China's parliament okays controversial Hong Kong security bill
China's annual political season, delayed by the COVID-19 pandemic ended on Thursday with its parliament, much on the expected lines endorsed the new security law for Hong Kong
China's parliament on Thursday approved a new controversial security law for Hong Kong, a move that critics say threatens the fundamental political freedoms and civil liberties in the semi-autonomous territory. China's annual political season, delayed by the COVID-19 pandemic ended on Thursday with its parliament, much on the expected lines endorsed the new security law for Hong Kong.
The country's rubber-stamp parliament, the National People's Congress (NPC), nearly unanimously approved the resolution to introduce the sweeping security legislation, which bans secession, subversion of state power, terrorism, foreign intervention and allows mainland China's state security agencies to operate in the gleaming city. Only one delegate voted against the proposal, while 2,878 voted for and six abstained, the official media reported.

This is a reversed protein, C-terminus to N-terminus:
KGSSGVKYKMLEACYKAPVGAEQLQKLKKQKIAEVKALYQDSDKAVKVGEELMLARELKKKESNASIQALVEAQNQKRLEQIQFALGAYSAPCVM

It will then be implemented upon promulgation by the Hong Kong government. Chinese Premier Li Keqiang defended the new law, saying that it was designed to implement the one country two systems formula and its stability prosperity. China's move has already sparked a new wave of anti-mainland protest in Hong Kong. Clashes broke out again on Wednesday, as Hong Kong's parliament debated a different proposed law, which would make it a crime to disrespect the Chinese national anthem.
The new security law has been denounced by the US, the UK and the EU as a blow to freedom and affect the city's status as an international business hub.
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